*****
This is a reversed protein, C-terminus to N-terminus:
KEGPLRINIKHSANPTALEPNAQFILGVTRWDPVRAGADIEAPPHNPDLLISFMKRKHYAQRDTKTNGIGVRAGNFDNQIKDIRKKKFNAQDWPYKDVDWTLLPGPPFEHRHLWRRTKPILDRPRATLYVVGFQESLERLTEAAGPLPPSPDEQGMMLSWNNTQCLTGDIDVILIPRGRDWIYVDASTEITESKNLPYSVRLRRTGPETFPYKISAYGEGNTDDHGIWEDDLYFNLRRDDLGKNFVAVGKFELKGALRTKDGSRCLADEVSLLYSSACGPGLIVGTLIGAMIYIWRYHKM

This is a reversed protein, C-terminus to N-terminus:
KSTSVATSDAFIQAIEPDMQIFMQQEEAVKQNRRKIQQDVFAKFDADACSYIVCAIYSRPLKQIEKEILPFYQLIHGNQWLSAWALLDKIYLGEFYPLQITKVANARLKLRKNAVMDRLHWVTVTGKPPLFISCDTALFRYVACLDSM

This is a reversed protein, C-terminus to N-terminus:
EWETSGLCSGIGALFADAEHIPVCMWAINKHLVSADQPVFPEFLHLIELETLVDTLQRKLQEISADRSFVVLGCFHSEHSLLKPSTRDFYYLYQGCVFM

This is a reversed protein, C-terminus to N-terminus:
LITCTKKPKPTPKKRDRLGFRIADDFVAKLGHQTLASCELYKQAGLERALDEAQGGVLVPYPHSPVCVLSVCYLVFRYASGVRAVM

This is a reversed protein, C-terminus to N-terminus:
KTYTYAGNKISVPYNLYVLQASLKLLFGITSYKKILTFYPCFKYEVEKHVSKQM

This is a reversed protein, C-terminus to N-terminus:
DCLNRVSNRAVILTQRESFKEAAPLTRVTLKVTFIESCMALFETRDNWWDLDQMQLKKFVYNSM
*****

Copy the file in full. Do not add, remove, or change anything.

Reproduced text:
This is a reversed protein, C-terminus to N-terminus:
KEGPLRINIKHSANPTALEPNAQFILGVTRWDPVRAGADIEAPPHNPDLLISFMKRKHYAQRDTKTNGIGVRAGNFDNQIKDIRKKKFNAQDWPYKDVDWTLLPGPPFEHRHLWRRTKPILDRPRATLYVVGFQESLERLTEAAGPLPPSPDEQGMMLSWNNTQCLTGDIDVILIPRGRDWIYVDASTEITESKNLPYSVRLRRTGPETFPYKISAYGEGNTDDHGIWEDDLYFNLRRDDLGKNFVAVGKFELKGALRTKDGSRCLADEVSLLYSSACGPGLIVGTLIGAMIYIWRYHKM

This is a reversed protein, C-terminus to N-terminus:
KSTSVATSDAFIQAIEPDMQIFMQQEEAVKQNRRKIQQDVFAKFDADACSYIVCAIYSRPLKQIEKEILPFYQLIHGNQWLSAWALLDKIYLGEFYPLQITKVANARLKLRKNAVMDRLHWVTVTGKPPLFISCDTALFRYVACLDSM

This is a reversed protein, C-terminus to N-terminus:
EWETSGLCSGIGALFADAEHIPVCMWAINKHLVSADQPVFPEFLHLIELETLVDTLQRKLQEISADRSFVVLGCFHSEHSLLKPSTRDFYYLYQGCVFM

This is a reversed protein, C-terminus to N-terminus:
LITCTKKPKPTPKKRDRLGFRIADDFVAKLGHQTLASCELYKQAGLERALDEAQGGVLVPYPHSPVCVLSVCYLVFRYASGVRAVM

This is a reversed protein, C-terminus to N-terminus:
KTYTYAGNKISVPYNLYVLQASLKLLFGITSYKKILTFYPCFKYEVEKHVSKQM

This is a reversed protein, C-terminus to N-terminus:
DCLNRVSNRAVILTQRESFKEAAPLTRVTLKVTFIESCMALFETRDNWWDLDQMQLKKFVYNSM